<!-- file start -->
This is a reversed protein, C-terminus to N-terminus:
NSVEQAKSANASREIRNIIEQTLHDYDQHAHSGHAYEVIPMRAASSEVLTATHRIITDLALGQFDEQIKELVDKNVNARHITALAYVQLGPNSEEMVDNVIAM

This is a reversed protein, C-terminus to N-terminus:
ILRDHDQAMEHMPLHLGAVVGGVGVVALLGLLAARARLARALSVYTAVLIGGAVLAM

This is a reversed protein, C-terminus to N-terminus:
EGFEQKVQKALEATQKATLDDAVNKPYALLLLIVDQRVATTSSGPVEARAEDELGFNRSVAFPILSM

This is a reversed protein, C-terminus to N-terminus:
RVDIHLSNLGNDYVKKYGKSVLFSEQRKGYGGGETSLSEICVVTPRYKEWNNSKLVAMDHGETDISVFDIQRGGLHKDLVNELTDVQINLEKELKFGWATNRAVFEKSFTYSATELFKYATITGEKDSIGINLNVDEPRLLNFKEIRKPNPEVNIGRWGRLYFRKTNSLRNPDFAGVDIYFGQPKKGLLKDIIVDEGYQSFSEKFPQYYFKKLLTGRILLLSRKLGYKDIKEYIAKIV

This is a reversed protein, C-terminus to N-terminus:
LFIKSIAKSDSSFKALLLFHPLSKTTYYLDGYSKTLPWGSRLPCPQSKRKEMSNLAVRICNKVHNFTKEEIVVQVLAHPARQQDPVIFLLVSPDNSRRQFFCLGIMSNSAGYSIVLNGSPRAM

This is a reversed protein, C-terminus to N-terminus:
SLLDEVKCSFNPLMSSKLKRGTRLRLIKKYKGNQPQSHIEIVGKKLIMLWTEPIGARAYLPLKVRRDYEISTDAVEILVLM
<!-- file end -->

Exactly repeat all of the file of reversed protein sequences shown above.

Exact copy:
This is a reversed protein, C-terminus to N-terminus:
NSVEQAKSANASREIRNIIEQTLHDYDQHAHSGHAYEVIPMRAASSEVLTATHRIITDLALGQFDEQIKELVDKNVNARHITALAYVQLGPNSEEMVDNVIAM

This is a reversed protein, C-terminus to N-terminus:
ILRDHDQAMEHMPLHLGAVVGGVGVVALLGLLAARARLARALSVYTAVLIGGAVLAM

This is a reversed protein, C-terminus to N-terminus:
EGFEQKVQKALEATQKATLDDAVNKPYALLLLIVDQRVATTSSGPVEARAEDELGFNRSVAFPILSM

This is a reversed protein, C-terminus to N-terminus:
RVDIHLSNLGNDYVKKYGKSVLFSEQRKGYGGGETSLSEICVVTPRYKEWNNSKLVAMDHGETDISVFDIQRGGLHKDLVNELTDVQINLEKELKFGWATNRAVFEKSFTYSATELFKYATITGEKDSIGINLNVDEPRLLNFKEIRKPNPEVNIGRWGRLYFRKTNSLRNPDFAGVDIYFGQPKKGLLKDIIVDEGYQSFSEKFPQYYFKKLLTGRILLLSRKLGYKDIKEYIAKIV

This is a reversed protein, C-terminus to N-terminus:
LFIKSIAKSDSSFKALLLFHPLSKTTYYLDGYSKTLPWGSRLPCPQSKRKEMSNLAVRICNKVHNFTKEEIVVQVLAHPARQQDPVIFLLVSPDNSRRQFFCLGIMSNSAGYSIVLNGSPRAM

This is a reversed protein, C-terminus to N-terminus:
SLLDEVKCSFNPLMSSKLKRGTRLRLIKKYKGNQPQSHIEIVGKKLIMLWTEPIGARAYLPLKVRRDYEISTDAVEILVLM